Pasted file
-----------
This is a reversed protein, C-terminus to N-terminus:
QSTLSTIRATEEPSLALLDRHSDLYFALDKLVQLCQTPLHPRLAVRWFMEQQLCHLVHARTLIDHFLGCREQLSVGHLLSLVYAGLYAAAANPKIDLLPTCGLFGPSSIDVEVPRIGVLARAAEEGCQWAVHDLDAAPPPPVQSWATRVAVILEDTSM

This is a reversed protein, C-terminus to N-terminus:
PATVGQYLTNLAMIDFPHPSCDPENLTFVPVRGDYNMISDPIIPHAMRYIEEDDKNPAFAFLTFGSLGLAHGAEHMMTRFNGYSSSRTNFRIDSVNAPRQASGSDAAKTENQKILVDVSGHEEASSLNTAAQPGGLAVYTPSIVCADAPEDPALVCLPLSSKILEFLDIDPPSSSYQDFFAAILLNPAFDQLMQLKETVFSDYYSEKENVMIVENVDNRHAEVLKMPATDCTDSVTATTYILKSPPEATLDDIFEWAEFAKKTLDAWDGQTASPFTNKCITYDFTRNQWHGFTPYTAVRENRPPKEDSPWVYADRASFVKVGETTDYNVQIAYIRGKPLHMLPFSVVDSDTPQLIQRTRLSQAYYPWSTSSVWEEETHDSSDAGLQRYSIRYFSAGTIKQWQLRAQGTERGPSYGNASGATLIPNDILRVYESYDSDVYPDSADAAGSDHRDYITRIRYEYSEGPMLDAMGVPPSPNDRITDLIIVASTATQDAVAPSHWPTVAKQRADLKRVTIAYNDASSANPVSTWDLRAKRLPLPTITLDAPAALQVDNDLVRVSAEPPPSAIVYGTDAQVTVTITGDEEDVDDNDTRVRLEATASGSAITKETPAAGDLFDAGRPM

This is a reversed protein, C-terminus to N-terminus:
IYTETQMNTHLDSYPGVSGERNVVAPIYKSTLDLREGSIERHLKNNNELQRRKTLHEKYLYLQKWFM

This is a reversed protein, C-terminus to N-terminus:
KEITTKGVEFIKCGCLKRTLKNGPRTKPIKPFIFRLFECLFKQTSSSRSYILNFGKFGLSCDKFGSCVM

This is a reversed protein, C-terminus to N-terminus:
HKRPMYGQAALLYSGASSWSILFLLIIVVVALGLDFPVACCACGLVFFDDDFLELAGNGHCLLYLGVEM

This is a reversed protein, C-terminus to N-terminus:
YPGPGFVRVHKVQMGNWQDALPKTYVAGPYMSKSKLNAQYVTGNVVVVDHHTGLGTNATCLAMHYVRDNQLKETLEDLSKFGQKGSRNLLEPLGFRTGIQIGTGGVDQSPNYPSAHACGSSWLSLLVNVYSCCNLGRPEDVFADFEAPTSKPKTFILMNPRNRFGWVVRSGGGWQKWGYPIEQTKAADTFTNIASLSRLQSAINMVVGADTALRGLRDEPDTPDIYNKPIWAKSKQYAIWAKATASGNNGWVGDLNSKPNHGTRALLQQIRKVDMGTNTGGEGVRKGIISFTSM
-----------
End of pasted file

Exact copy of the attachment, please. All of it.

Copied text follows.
This is a reversed protein, C-terminus to N-terminus:
QSTLSTIRATEEPSLALLDRHSDLYFALDKLVQLCQTPLHPRLAVRWFMEQQLCHLVHARTLIDHFLGCREQLSVGHLLSLVYAGLYAAAANPKIDLLPTCGLFGPSSIDVEVPRIGVLARAAEEGCQWAVHDLDAAPPPPVQSWATRVAVILEDTSM

This is a reversed protein, C-terminus to N-terminus:
PATVGQYLTNLAMIDFPHPSCDPENLTFVPVRGDYNMISDPIIPHAMRYIEEDDKNPAFAFLTFGSLGLAHGAEHMMTRFNGYSSSRTNFRIDSVNAPRQASGSDAAKTENQKILVDVSGHEEASSLNTAAQPGGLAVYTPSIVCADAPEDPALVCLPLSSKILEFLDIDPPSSSYQDFFAAILLNPAFDQLMQLKETVFSDYYSEKENVMIVENVDNRHAEVLKMPATDCTDSVTATTYILKSPPEATLDDIFEWAEFAKKTLDAWDGQTASPFTNKCITYDFTRNQWHGFTPYTAVRENRPPKEDSPWVYADRASFVKVGETTDYNVQIAYIRGKPLHMLPFSVVDSDTPQLIQRTRLSQAYYPWSTSSVWEEETHDSSDAGLQRYSIRYFSAGTIKQWQLRAQGTERGPSYGNASGATLIPNDILRVYESYDSDVYPDSADAAGSDHRDYITRIRYEYSEGPMLDAMGVPPSPNDRITDLIIVASTATQDAVAPSHWPTVAKQRADLKRVTIAYNDASSANPVSTWDLRAKRLPLPTITLDAPAALQVDNDLVRVSAEPPPSAIVYGTDAQVTVTITGDEEDVDDNDTRVRLEATASGSAITKETPAAGDLFDAGRPM

This is a reversed protein, C-terminus to N-terminus:
IYTETQMNTHLDSYPGVSGERNVVAPIYKSTLDLREGSIERHLKNNNELQRRKTLHEKYLYLQKWFM

This is a reversed protein, C-terminus to N-terminus:
KEITTKGVEFIKCGCLKRTLKNGPRTKPIKPFIFRLFECLFKQTSSSRSYILNFGKFGLSCDKFGSCVM

This is a reversed protein, C-terminus to N-terminus:
HKRPMYGQAALLYSGASSWSILFLLIIVVVALGLDFPVACCACGLVFFDDDFLELAGNGHCLLYLGVEM

This is a reversed protein, C-terminus to N-terminus:
YPGPGFVRVHKVQMGNWQDALPKTYVAGPYMSKSKLNAQYVTGNVVVVDHHTGLGTNATCLAMHYVRDNQLKETLEDLSKFGQKGSRNLLEPLGFRTGIQIGTGGVDQSPNYPSAHACGSSWLSLLVNVYSCCNLGRPEDVFADFEAPTSKPKTFILMNPRNRFGWVVRSGGGWQKWGYPIEQTKAADTFTNIASLSRLQSAINMVVGADTALRGLRDEPDTPDIYNKPIWAKSKQYAIWAKATASGNNGWVGDLNSKPNHGTRALLQQIRKVDMGTNTGGEGVRKGIISFTSM